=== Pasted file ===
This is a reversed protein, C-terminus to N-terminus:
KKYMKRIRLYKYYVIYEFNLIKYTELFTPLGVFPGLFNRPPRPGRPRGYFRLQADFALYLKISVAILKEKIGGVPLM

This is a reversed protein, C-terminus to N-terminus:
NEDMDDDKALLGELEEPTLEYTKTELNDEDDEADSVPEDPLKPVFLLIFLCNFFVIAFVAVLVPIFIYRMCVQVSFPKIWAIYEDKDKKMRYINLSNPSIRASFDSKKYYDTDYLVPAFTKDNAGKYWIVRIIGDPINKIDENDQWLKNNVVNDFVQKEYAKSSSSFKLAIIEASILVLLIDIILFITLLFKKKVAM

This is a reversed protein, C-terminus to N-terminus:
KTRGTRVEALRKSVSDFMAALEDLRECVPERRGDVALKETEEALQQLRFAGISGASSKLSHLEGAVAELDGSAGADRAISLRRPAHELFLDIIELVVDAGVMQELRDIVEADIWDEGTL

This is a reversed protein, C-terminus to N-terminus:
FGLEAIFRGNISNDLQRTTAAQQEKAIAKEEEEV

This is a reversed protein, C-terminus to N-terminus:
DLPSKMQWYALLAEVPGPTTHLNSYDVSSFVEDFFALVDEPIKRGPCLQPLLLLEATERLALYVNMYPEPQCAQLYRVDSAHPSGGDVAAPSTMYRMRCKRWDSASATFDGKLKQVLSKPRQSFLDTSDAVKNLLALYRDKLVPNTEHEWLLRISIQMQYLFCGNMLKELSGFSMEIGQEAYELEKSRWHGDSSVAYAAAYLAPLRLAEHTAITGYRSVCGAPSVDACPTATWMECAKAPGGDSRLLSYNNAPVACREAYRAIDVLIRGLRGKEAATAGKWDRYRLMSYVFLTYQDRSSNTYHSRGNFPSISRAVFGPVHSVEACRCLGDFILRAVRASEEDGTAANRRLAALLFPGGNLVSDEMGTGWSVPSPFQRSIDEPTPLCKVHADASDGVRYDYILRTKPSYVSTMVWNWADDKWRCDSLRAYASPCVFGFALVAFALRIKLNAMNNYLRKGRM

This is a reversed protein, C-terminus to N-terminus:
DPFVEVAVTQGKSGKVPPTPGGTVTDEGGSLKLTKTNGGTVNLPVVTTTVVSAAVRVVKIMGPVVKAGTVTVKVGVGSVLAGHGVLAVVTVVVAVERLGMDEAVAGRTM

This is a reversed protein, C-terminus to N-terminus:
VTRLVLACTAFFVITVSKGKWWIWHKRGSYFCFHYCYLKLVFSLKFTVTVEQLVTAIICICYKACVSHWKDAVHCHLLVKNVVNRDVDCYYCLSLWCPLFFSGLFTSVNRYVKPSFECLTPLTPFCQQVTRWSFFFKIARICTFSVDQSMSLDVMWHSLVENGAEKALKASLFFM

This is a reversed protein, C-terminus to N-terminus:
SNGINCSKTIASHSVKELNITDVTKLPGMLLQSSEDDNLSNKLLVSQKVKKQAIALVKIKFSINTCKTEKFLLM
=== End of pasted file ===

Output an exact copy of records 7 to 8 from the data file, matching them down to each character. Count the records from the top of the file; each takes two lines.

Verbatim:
This is a reversed protein, C-terminus to N-terminus:
VTRLVLACTAFFVITVSKGKWWIWHKRGSYFCFHYCYLKLVFSLKFTVTVEQLVTAIICICYKACVSHWKDAVHCHLLVKNVVNRDVDCYYCLSLWCPLFFSGLFTSVNRYVKPSFECLTPLTPFCQQVTRWSFFFKIARICTFSVDQSMSLDVMWHSLVENGAEKALKASLFFM

This is a reversed protein, C-terminus to N-terminus:
SNGINCSKTIASHSVKELNITDVTKLPGMLLQSSEDDNLSNKLLVSQKVKKQAIALVKIKFSINTCKTEKFLLM